"Oui, il est désolé."
Translation:Yes, he is sorry.
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I have the same question- the drop-down says desole (with accents I can't add) could be either sorry or upset, and "He is upset," sounds perfectly fine. Even if the drop down isn't a "dictionary," one would think that might be explained more clearly before the request to translate a brand new word is given. When is it a good translation to use "desole" as upset?
Is there any way you have an explanation as to why this is? You always have very good answers to give, and I appreciate this one, but I am still confused (I did not get it wrong, but I did have the idea to choose one of the other words it offered [it seems, however, the first answer is usually the one that works the best])
If you say "sorry for your loss", you express a deep feeling. If you just us "sorry" for interrupting a conversation between two salesmen to ask about the location of the DIY department, that will just be polite. the difference is the same in French with "désolé" being polite and casual and "bouleversé" or "navré" for a deeper feeling.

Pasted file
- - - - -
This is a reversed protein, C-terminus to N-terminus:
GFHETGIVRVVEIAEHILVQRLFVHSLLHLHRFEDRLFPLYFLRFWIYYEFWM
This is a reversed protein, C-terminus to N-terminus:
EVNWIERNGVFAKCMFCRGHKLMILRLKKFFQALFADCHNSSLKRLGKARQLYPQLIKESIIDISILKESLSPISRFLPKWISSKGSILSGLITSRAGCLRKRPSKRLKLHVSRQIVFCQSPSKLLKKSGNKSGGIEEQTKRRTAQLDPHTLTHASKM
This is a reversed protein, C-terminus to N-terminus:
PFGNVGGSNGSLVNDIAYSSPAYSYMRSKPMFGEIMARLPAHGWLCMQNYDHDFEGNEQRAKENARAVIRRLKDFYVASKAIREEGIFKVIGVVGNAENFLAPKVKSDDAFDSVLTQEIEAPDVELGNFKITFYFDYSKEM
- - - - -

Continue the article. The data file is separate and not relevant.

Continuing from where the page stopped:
Je suis vraiment bouleversé par la mort de ton ami = I feel really upset because of your friend's death.
but I'm "only" sorry to bump you because I'm so clubmsy. Je suis désolé...
Je suis navré is more formal, and also stronger. It's generally stronger than "désolé", but weaker than "bouleversé". But all is about context...
For your information, the drop menu is not a dictionary and it is not dedicated to the very sentence you are translating. It is just a glossary of a few possible translations, without consideration of possible context.
So, open a new tab, find a good free dictionary and use it as you go to find suitable translations for the words you don't know yet.